According to FBI data obtained through Freedom of Information Act (FOIA) requests made by Everytown for Gun Safety, the background check system blocked over 300,000 illegal firearm sales in 2020 — 42% of those to people with felony convictions. This represents the highest number of annual denials ever and almost double the nearly 169,000 denials reported by the FBI in 2019. To date, the background check system has now blocked over 4 million illegal firearm sales since 1994.
This new data, which includes both denials from the National Instant Criminal Background Check System (NICS) as well as for states that conduct point-of-contact sales such as California or Florida, shows that the surge in firearm sales in 2020 was also accompanied with a surge of prohibited purchasers trying to buy guns: the denial rate in 2020 was 31% higher than the denial rate in 2019. Per the FBI response letters accompanying the data, these numbers likely represent an undercount due to incomplete data received by the FBI from states.
“This new data yet again underscores the need for the Senate to strengthen federal background check laws or else people who shouldn’t have guns will continue to exploit deadly loopholes,” said Sarah Burd-Sharps, Everytown’s Director of Research. “There’s no question that background checks work, but the system is working overtime to prevent a record number of people with dangerous prohibitors from being able to buy firearms. The loopholes in the law allow people to avoid the system, even if they just meet online or at a gun show for the first time. Bipartisan action in Congress to strengthen background checks would keep even more guns out of the hands of people who shouldn’t have them.”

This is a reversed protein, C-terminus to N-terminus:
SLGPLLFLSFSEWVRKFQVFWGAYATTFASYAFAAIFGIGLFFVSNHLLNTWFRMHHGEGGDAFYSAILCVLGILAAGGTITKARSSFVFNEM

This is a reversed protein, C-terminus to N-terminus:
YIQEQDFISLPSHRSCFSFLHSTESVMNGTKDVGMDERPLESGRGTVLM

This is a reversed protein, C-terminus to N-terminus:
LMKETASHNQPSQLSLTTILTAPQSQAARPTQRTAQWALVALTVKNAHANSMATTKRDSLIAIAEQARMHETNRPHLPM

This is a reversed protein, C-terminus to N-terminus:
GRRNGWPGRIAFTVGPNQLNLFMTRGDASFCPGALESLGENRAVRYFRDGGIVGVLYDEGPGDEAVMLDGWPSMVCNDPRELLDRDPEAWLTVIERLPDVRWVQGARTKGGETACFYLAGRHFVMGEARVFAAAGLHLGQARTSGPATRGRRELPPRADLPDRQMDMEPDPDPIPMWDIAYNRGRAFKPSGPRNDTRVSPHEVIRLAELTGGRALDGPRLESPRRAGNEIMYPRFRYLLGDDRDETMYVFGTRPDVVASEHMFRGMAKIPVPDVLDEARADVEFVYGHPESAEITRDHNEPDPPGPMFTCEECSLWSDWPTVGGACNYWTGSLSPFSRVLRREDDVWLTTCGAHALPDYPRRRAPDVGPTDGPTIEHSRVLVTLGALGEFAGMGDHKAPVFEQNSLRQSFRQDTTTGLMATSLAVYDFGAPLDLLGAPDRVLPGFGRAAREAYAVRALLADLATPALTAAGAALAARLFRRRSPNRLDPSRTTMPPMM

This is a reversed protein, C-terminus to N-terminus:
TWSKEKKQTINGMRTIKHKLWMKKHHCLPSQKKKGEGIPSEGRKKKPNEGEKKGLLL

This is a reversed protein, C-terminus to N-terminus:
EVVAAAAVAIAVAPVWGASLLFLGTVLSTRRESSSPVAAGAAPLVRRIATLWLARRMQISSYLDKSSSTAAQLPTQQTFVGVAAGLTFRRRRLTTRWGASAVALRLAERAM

While federal law requires background checks for all gun sales by licensed gun dealers, it does not require background checks for the people who buy guns from unlicensed dealers, even in instances when they are strangers who meet online or at gun shows. Further, the surge in gun sales is overwhelming the background check system, making it easier for prohibited purchasers to obtain a firearm through the deadly Charleston loophole, a gap in federal law that allows gun sales to proceed if a background check hasn’t been completed in three days, according to Everytown for Gun Safety.